Of the 157 publications initially identified in the databases, records, and citation search, 85 remained after removing repetitions and 53 after applying the inclusion/exclusion criteria. The 85 documents were published between 1987 and 2023, which corresponds to an average of 2.4 publications per year, but 86% of these documents were published from 2000 onwards (Figure 2). The 53 documents selected for the literature review were published after 2000, which corresponds to an average of 1.5 publications per year (Figure 2). However, 68% of the documents included in the literature review were published in the last decade, and 2020 was the year in which the largest number of these documents was published (11%). This growing trend suggests/demonstrates that this subject has gained interest in recent years by the scientific community, eventually associated with the frequency and magnitude of drought impacts in SA. However, the number of publications on the drought regime in SA is still very small, given the large size of its territory.
Although the bibliographical research was carried out to identify documents whose study region was SA, only 34% of the 85 documents refer to studies in this region, that is, most documents report/describe studies carried out in a region, part or all of it of a country or group of countries of SA (Figure 3). Most of these studies accounted for across SA are restricted, for example, to a drought event, to one or two drought descriptors, or to some drought classes and time scales. In addition, 14% of these documents include studies aimed at minimizing the social and economic impacts of drought, the creation of monitoring tools, drought warning systems, or even improvements in seeds and crops to adapt them to drought.
An analysis of the study areas of the 85 documents identified in the databases, registries, and citation searches (Figure 3) reveals that the countries where the most studies were carried out were South Africa 31 (36%), Zimbabwe 20 (24%), and Mozambique 18 (21%), while the countries where drought was less studied were Eswatini (formerly Swaziland) 9 (11%), Namibia 4 (5%), and Angola 3 (4%). It is important to highlight that the study area of each document can be more than one country, which explains the sum of percentages greater than 100%. Regarding the 53 documents selected for the literature review, the distribution is essentially similar, with an increase of documents for SA (by 4%), South Africa (7%), and Angola (2%). These results disclose the need to acquire and/or update knowledge about drought throughout the SA, as none of the documents fully describe the drought regime in this region. This need is particularly evident and urgent for SA countries for which there is a greater lack of more and better information about this natural disaster.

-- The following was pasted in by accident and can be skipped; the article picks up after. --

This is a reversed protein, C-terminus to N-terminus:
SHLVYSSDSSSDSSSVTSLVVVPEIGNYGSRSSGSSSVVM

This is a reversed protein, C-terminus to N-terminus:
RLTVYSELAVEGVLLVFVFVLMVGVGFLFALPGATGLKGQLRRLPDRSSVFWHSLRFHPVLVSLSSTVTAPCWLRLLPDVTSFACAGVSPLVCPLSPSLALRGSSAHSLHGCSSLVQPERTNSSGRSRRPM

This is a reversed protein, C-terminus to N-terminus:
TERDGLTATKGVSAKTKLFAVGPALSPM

3.2. Literature Review

From this section, the statistics presented, unless otherwise indicated, are related to the 53 articles and book chapters selected for the literature review.

3.2.1. Drought Factors

About half (24 in 53, 45%) of the documents included in the literature review studied drought factors or drivers in SA (Table 4). It is important to highlight that each document can study/discuss more than one factor. The document analysis revealed that the most important drought drivers in SA are (i) Ocean–Atmosphere interactions, with 50% of the total number of studies included, comprising El Niño Southern Oscillation (ENSO), other Ocean–Atmosphere interaction events, namely between the Indian and/or Atlantic Ocean and the Atmosphere, SST anomalies, (ii) anthropic influence, including fires, gas emissions, and global warming (13%), (iii) heat waves (4%) and (vi) lack of preparation and follow-up (2%), which are important factors of the magnitude of the drought impacts.